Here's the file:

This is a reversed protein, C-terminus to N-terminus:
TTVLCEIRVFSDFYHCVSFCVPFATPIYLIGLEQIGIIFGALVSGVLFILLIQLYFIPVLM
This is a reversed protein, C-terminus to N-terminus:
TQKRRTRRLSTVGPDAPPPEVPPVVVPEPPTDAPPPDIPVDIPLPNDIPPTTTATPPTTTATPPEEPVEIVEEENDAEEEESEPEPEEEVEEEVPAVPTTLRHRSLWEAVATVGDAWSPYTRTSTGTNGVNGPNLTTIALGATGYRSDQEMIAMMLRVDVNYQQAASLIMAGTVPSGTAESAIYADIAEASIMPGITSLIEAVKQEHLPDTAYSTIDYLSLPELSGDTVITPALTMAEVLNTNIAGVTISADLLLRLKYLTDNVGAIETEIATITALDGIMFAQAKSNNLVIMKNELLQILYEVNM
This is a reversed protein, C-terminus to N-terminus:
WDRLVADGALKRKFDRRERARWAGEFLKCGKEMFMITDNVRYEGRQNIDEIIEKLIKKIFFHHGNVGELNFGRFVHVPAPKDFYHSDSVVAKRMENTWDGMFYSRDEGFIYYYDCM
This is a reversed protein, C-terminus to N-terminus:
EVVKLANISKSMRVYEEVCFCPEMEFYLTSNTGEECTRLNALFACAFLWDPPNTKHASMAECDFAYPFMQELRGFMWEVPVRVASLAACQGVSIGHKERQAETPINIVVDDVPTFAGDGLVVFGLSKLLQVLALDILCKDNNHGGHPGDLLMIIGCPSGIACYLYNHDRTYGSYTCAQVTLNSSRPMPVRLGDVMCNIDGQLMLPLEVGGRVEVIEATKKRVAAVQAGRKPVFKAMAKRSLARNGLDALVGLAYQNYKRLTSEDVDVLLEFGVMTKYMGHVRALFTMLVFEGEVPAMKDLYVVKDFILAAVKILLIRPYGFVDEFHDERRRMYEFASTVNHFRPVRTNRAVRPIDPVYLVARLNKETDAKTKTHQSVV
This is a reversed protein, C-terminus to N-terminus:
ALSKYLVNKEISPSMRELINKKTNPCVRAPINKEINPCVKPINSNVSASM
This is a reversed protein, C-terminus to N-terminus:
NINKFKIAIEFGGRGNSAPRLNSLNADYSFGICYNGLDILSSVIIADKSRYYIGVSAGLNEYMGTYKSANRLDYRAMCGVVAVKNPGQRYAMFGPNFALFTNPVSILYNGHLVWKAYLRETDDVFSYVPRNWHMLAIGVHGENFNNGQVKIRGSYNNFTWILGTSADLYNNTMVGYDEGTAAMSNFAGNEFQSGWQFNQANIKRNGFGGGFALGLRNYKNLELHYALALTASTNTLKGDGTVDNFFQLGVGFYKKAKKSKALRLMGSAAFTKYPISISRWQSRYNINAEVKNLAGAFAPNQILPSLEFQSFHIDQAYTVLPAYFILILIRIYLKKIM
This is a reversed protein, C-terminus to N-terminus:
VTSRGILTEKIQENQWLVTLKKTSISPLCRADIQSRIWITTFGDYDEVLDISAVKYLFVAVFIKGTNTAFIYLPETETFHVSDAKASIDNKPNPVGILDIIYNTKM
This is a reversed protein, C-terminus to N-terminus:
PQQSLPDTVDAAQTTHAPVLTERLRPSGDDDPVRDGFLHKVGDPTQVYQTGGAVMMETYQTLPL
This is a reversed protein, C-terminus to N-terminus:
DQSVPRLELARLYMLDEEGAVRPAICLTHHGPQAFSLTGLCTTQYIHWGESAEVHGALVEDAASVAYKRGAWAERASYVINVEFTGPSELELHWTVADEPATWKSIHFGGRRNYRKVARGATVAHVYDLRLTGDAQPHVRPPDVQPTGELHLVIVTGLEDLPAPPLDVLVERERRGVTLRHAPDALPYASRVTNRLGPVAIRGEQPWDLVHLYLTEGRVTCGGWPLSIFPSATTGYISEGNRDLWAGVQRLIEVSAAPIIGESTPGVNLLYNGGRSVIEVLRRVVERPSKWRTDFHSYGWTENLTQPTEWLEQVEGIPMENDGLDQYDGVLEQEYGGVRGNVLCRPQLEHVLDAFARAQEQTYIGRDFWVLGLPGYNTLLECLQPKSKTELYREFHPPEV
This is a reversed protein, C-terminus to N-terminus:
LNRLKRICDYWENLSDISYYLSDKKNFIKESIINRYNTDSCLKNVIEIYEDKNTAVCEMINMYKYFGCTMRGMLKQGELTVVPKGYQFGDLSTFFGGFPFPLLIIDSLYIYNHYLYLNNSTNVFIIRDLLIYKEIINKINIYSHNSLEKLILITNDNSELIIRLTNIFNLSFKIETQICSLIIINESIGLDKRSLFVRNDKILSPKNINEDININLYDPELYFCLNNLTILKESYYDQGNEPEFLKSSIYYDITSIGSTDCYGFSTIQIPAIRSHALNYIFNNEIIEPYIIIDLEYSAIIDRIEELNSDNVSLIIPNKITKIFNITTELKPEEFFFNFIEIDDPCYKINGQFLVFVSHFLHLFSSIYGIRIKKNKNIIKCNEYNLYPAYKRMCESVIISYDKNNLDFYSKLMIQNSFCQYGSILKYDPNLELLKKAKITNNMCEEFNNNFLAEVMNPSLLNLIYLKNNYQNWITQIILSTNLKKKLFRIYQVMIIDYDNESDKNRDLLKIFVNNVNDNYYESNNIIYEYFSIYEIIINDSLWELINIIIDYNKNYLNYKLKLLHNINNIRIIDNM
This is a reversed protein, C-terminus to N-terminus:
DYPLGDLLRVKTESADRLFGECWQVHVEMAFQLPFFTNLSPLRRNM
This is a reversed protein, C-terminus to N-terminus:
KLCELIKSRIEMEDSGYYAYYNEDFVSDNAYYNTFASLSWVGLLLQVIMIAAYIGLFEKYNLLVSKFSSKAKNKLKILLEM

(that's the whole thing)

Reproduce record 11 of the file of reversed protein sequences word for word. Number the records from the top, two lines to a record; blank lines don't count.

This is a reversed protein, C-terminus to N-terminus:
DYPLGDLLRVKTESADRLFGECWQVHVEMAFQLPFFTNLSPLRRNM